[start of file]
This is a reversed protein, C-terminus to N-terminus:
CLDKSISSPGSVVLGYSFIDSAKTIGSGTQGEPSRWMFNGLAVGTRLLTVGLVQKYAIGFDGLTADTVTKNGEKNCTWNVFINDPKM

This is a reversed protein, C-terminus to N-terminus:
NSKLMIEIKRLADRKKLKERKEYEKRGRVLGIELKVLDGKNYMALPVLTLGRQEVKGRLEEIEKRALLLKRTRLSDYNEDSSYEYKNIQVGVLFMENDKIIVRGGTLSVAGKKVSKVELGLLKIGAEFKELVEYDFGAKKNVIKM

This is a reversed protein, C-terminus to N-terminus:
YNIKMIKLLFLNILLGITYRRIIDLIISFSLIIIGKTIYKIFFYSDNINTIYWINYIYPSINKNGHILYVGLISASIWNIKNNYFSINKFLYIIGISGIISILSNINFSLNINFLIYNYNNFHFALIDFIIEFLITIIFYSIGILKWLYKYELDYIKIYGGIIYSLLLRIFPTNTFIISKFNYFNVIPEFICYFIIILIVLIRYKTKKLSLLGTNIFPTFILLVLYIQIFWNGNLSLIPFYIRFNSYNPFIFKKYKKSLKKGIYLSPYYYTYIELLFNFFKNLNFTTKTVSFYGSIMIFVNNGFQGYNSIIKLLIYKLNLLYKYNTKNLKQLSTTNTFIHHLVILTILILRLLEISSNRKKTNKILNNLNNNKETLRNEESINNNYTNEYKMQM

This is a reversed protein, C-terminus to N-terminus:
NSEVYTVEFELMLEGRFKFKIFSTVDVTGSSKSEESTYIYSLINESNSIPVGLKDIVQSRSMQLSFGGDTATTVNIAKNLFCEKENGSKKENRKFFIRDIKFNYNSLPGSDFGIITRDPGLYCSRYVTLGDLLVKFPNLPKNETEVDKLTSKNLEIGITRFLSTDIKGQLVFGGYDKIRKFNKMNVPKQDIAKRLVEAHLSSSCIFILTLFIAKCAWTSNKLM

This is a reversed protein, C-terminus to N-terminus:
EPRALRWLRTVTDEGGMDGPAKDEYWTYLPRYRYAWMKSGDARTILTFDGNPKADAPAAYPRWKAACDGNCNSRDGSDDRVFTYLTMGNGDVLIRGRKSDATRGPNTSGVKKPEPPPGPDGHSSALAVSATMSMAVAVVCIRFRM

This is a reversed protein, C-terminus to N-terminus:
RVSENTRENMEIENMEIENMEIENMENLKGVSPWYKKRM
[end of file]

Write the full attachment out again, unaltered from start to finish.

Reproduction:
This is a reversed protein, C-terminus to N-terminus:
CLDKSISSPGSVVLGYSFIDSAKTIGSGTQGEPSRWMFNGLAVGTRLLTVGLVQKYAIGFDGLTADTVTKNGEKNCTWNVFINDPKM

This is a reversed protein, C-terminus to N-terminus:
NSKLMIEIKRLADRKKLKERKEYEKRGRVLGIELKVLDGKNYMALPVLTLGRQEVKGRLEEIEKRALLLKRTRLSDYNEDSSYEYKNIQVGVLFMENDKIIVRGGTLSVAGKKVSKVELGLLKIGAEFKELVEYDFGAKKNVIKM

This is a reversed protein, C-terminus to N-terminus:
YNIKMIKLLFLNILLGITYRRIIDLIISFSLIIIGKTIYKIFFYSDNINTIYWINYIYPSINKNGHILYVGLISASIWNIKNNYFSINKFLYIIGISGIISILSNINFSLNINFLIYNYNNFHFALIDFIIEFLITIIFYSIGILKWLYKYELDYIKIYGGIIYSLLLRIFPTNTFIISKFNYFNVIPEFICYFIIILIVLIRYKTKKLSLLGTNIFPTFILLVLYIQIFWNGNLSLIPFYIRFNSYNPFIFKKYKKSLKKGIYLSPYYYTYIELLFNFFKNLNFTTKTVSFYGSIMIFVNNGFQGYNSIIKLLIYKLNLLYKYNTKNLKQLSTTNTFIHHLVILTILILRLLEISSNRKKTNKILNNLNNNKETLRNEESINNNYTNEYKMQM

This is a reversed protein, C-terminus to N-terminus:
NSEVYTVEFELMLEGRFKFKIFSTVDVTGSSKSEESTYIYSLINESNSIPVGLKDIVQSRSMQLSFGGDTATTVNIAKNLFCEKENGSKKENRKFFIRDIKFNYNSLPGSDFGIITRDPGLYCSRYVTLGDLLVKFPNLPKNETEVDKLTSKNLEIGITRFLSTDIKGQLVFGGYDKIRKFNKMNVPKQDIAKRLVEAHLSSSCIFILTLFIAKCAWTSNKLM

This is a reversed protein, C-terminus to N-terminus:
EPRALRWLRTVTDEGGMDGPAKDEYWTYLPRYRYAWMKSGDARTILTFDGNPKADAPAAYPRWKAACDGNCNSRDGSDDRVFTYLTMGNGDVLIRGRKSDATRGPNTSGVKKPEPPPGPDGHSSALAVSATMSMAVAVVCIRFRM

This is a reversed protein, C-terminus to N-terminus:
RVSENTRENMEIENMEIENMEIENMENLKGVSPWYKKRM